A friend suggested a series by Lorentz and said it was heart-pounding and just a touch too realistic. Intrigued, and in need of new books, I checked it out. (All images and blurbs from goodreads.com)
When a strange device is discovered in the air ducts of a busy suburban mall, the entire complex is suddenly locked down. No one can leave. No one knows what is going on.
At first, there's the novelty of being stuck in a mega mall with free food and a gift certificate. But with each passing day, it becomes harder to ignore the dwindling supplies, inadequate information, and mounting panic.
Then people start getting sick.
Told from the point of view of two guys and two girls, this is a harrowing look at what can happen under the most desperate of circumstances, when regular people are faced with impossible choices. Some rise to the occasion. Some don't.
And for some - it's too late.
The first book in the series does a good job of setting up the frustration and the fear that a mall complex and its occupants would feel finding themselves in quarantine with little information, little contact, and way too little supervision. I was so intrigued at the thought of a mall-based chemical attack - but initially found concern in some of the more unrealistic aspects of the series.
It's Day 7 in the quarantined mall. The riot is over and the senator trapped inside is determined to end the chaos. Even with new rules, assigned jobs, and heightened security, she still needs to get the teen population under control. So she enlists Marco's help--allowing him to keep his stolen universal card key in exchange for spying on the very football players who are protecting him.
But someone is working against the new systems, targeting the teens, and putting the entire mall in even more danger. Lexi, Marco, Ryan, and Shay believe their new alliances are sound.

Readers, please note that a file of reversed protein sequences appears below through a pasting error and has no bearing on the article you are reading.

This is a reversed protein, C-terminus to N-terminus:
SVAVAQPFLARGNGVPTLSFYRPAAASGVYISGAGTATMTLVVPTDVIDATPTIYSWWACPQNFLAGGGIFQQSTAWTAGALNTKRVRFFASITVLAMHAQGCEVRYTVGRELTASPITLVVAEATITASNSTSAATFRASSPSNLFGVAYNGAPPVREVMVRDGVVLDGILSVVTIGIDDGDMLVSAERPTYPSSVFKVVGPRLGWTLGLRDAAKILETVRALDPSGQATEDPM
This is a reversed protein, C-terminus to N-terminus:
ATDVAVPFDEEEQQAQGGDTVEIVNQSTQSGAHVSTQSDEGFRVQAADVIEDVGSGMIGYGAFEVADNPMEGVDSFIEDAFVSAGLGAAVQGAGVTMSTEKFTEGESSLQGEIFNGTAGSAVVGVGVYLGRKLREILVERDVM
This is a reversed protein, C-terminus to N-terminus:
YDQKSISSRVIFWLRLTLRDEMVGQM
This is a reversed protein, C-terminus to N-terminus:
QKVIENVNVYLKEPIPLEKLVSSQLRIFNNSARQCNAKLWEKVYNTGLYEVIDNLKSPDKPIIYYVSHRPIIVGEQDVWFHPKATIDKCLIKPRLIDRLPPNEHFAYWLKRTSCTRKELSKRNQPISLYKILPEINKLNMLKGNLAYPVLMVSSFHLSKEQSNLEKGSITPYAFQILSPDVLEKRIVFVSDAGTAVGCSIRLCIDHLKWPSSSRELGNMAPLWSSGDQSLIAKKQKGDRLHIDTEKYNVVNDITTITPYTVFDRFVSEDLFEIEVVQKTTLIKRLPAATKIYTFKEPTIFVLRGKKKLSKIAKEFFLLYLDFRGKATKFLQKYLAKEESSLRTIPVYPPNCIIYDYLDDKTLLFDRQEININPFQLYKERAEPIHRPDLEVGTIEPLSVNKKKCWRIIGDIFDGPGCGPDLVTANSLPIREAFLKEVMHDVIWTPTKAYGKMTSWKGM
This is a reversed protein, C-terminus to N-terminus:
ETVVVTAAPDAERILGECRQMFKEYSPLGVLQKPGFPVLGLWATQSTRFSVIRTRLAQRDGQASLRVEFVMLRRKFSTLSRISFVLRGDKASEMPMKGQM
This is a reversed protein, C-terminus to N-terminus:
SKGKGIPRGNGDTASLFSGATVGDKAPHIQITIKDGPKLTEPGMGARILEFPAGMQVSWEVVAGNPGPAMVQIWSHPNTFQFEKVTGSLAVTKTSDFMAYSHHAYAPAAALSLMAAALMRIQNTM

They are wrong. Who can be trusted? And who will be left to trust?
The virus was just the beginning.
Fans of Life As We Knew It and those who love apocalyptic plots will love this modern Lord of the Flies. The sequel to No Safety in Numbers is a pounding, relentless rush that will break your heart and keep you guessing until the end.
Hmm. I started to get a little disillusioned with the series at this point. There was enough excitement in the first book to keep me reading, but man, Lorentz did an amazing job of capturing how boring it would eventually be to be stuck in the same place with your freedoms being systematically stripped on a daily basis. It truly started to feel like I'd been stuck in the mall for as long as the victims. The series also started to darken at this point - heading into a more anarchist area.
Perfect for fans of Life As We Knew It and Michael Grant's Gone--this conclusion to the No Safety in Numbers trilogy will make your heart race, your palms sweat, and will leave you wondering exactly what you'd be willing to sacrifice in order to survive.
First--a bomb released a deadly flu virus and the entire mall was quarantined.
Next--the medical teams evacuated and the windows were boarded up just before the virus mutated.
Now--the power is out and the mall is thrown into darkness. Shay, Marco, Lexi, Ryan, and Ginger aren't the same people they were two weeks ago. Just like the virus, they've had to change in order to survive. And not all for the better. When no one can see your face, you can be anyone you want to be, and, when the doors finally open, they may not like what they've become.
If you think it's silly to be afraid of the dark, you're wrong.
And now we enter the Lord of the Flies territory. The action is more intense here, but it's brutal, violent, true anarchy reigns, and it seems that the goal is to show how little it takes for the worst of humanity to come out. I lamented reading this far (I have issues with leaving things unresolved) and the redemption I hoped for on so many levels never came.
This isn't a series I could in good faith recommend. It left me depressed and slightly bitter, and life is too short for books that aim to depress for no other reason than to depress. I think part of the problem I had with the series is that I had just read Monument 14, a series along a similar thread with many differences. That was so well-executed, this was like reading a penny dreadful in comparison.
Overall rating: Two stars
For the Sensitive Reader: Anarchy reigns. Brutal violence, drug and alcohol use, Lord of the Flies but with teens and hormones.